SOL Day 8

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Today is International Women’s Day.  When I got to school and flipped through the newspaper, the full-page ad in the above collage caught my eye.  I don’t usually have my students look at the ads, unless we are studying rhetoric, but after checking out the website listed in today’s NYTimes ad I knew we would use it in class.

Ada Lovelace. Charlotte Bronte. Henrietta Lacks.  Ida B. Wells.  None of these women received the honor of having their obituary printed in the Times.  Even in the last two years, the paper admits that 1 in 5 people in the obituaries were female.

The ad included a link to Overlooked, the new project from the Times that will focus on expanding the lens used when selecting obituaries that are printed in the paper.  It’s currently focused on women, but it will expand to other groups in the near future.  Right now, they are highlighting famous women who deserved to have their obituary printed in the paper by publishing the obituaries on this new website.

In honor of International Women’s Day, I had my students explore the website and choose a woman who interested them.  They read her obituary and then wrote a summary to share with the class.  We spent about 10 minutes in each class sharing the stories of these women.  I think we all learned a lot. Some of my girls were furious when they learned that these women weren’t honored during their life and/or death.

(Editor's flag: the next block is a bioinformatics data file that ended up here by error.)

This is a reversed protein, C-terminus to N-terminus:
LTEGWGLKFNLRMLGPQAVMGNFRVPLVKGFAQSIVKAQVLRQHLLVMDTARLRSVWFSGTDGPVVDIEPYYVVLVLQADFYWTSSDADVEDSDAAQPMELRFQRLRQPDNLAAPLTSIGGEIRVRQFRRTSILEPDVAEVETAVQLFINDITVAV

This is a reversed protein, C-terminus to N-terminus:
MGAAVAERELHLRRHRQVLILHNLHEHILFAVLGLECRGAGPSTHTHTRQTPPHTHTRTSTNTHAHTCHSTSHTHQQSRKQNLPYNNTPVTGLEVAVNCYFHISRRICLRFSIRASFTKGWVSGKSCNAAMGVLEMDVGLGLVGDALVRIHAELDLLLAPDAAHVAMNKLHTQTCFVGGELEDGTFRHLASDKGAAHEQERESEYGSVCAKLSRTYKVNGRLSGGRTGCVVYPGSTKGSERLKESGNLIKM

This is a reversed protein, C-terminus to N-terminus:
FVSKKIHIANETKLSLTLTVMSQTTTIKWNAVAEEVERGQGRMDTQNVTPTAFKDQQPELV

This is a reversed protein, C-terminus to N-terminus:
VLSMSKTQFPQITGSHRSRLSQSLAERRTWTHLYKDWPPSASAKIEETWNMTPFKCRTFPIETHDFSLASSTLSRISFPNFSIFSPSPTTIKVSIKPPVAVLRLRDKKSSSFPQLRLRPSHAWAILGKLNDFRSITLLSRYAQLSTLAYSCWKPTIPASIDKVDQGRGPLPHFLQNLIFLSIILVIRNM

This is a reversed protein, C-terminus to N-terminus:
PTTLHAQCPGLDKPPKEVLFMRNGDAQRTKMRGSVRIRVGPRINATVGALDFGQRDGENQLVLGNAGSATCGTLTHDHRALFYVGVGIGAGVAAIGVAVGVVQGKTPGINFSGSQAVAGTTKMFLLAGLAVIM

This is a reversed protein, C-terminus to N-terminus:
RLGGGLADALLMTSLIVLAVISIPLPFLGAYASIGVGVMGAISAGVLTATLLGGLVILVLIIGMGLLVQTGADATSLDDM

Some of their classmates were blown away learning about women like Ada Lovelace. One student said, “Wait a second.  This woman invented coding and predicted AI, and no one talks about her in school?!”.  This prompted a great conversation about representation and why it matters.

I challenge you to take a moment today to check out the women who were Overlooked.  The Times is taking nominations for other overlooked people to add to the collection in the future, so don’t hesitate to make suggestions!


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